Jeremiah 1-2

Good morning! Today we start the book of Jeremiah, in my judgment second only to Isaiah for its scope and significance in the prophetic canon. Jeremiah lived in Jerusalem near the end of Judah’s independence, while it was fighting Assyrian forces and eventually losing to the overrunning armies of Babylon. The main arc of Jeremiah’s message (and of the verses which scholars think were added to it later) is that temple worship and adherence to Jerusalem will not save Judah. Only adherence to the earlier Mosaic customs and the law as set forth in Deuteronomy will help Jerusalem resist its enemies. This message comes through with chapters of poetic judgment at the beginning of the book, followed by narratives in later chapters about the events of Jeremiah’s life. In today’s passage (Jeremiah 1-2) we read of Jeremiah’s call as a young boy, and then his first utterances critiquing the leaders of Jerusalem for idolatry.

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Isaiah 61-66

Good morning! We have an embarrassment of riches today in these last six chapters of Isaiah (61-66)! There’s much that we could dwell on, and indeed preachers have, since several sections of these chapters come up in the calendar of readings (lectionary) that many churches use. But so that you can go ahead and focus on the texts themselves, let me just mention one overarching theme I see: human hunger for the newness that God will provide.

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Isaiah 55-60

Good morning! We are nearly at the end of our read through Isaiah, and today we enter what’s called “Third Isaiah”. Some biblical scholars think that Third Isaiah starts with our first chapter today (55), while others say it begins with 56 (and still others deny the division altogether). This third part is supposed to date from the time after the Jews returned from Babylon and were rebuilding Jerusalem. Though I can’t find many details here to support that hypothesis (maybe more tomorrow), the key feature I note today is a back and forth between the people’s sins and God’s righteous benevolence.

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Isaiah 47-50

Good morning! Today in Isaiah 47-50 we hear a little bit about how Babylon will fall at God’s hand, but more about how God remains the steadfast protector of Judah throughout everything that transpires. Women’s experiences shape some of what this prophet says, and we read several passages about the “suffering servant” that echo with significance in the time of Jesus and beyond.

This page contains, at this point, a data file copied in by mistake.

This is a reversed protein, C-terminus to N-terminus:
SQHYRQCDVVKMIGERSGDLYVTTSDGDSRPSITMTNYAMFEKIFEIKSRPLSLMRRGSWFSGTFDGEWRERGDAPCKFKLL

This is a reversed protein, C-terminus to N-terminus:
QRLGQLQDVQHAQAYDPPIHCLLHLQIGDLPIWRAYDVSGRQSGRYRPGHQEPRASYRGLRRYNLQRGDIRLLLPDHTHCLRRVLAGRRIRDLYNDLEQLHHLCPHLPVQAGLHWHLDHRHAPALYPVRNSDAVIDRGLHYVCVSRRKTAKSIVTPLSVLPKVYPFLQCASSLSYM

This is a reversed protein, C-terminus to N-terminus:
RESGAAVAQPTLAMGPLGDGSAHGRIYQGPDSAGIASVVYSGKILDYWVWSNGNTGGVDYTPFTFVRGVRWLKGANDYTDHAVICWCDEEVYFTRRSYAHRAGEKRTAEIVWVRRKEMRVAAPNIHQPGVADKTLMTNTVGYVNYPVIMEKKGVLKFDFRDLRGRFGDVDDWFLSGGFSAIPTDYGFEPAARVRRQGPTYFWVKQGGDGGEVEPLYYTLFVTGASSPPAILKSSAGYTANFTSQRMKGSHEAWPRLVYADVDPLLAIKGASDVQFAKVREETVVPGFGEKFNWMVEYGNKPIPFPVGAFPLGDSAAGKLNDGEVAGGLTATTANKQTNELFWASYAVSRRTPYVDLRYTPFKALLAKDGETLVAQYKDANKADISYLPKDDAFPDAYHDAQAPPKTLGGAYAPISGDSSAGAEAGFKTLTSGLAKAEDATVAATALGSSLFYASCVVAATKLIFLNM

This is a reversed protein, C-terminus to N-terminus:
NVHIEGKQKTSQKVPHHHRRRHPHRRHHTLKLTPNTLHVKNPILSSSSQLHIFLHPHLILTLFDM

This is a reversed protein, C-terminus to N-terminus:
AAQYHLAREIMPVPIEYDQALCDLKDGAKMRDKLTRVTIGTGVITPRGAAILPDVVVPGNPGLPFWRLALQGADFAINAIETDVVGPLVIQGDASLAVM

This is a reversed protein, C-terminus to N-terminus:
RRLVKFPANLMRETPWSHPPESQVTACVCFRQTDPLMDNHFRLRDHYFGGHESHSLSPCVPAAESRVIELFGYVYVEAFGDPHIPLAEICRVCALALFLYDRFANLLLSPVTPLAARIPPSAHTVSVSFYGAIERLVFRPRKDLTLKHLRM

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Isaiah 40-42

Good morning! Today we start the middle section of this first book of the prophets. If First Isaiah was written before the time of the exile, Second Isaiah seems to have been written in the time when the people of Israel were held in Babylonian captivity, longing to return to their homeland. Isaiah 40-42 offers comfort to the people, promise that God will deliver them, and focus on the servant of God who will show the way home.

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Isaiah 36-39

Good morning! Today we move into prose again from the poetry that is the style of most of the prophets. These chapters (Isaiah 36-39) describe episodes in the reign of King Hezekiah that involve Isaiah the prophet. Today’s stories are familiar, for we read about them in the Kings and Chronicles accounts about King Hezekiah’s reign. The question this passage raises for me is one of divine agency: does God truly control the public and private events in a person’s life, as is described in these chapters?

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Isaiah 33-35

Good morning! In today’s reading (Isaiah 33-35), we encounter one vision of “end times” after another. There is breathtaking promise in these texts, but also terror for those who are not redeemed or “saved”. The question I bring to this passage is whether it is possible to envision an ultimate future that doesn’t involve some losers as well as the winners.

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Isaiah 29-32

Good morning! Have you heard the phrase, “suffer fools gladly”? I’ve heard it in the context of someone who doesn’t suffer fools gladly, and so is harsh on those who act thoughtlessly. Today in Isaiah 29-32, God does not “suffer fools gladly”, and the prophet speaks out on God’s behalf. Even though the near-term message of Isaiah is hard to handle, its ultimate goal is to deliver fools and wise alike into a day of promised peace.

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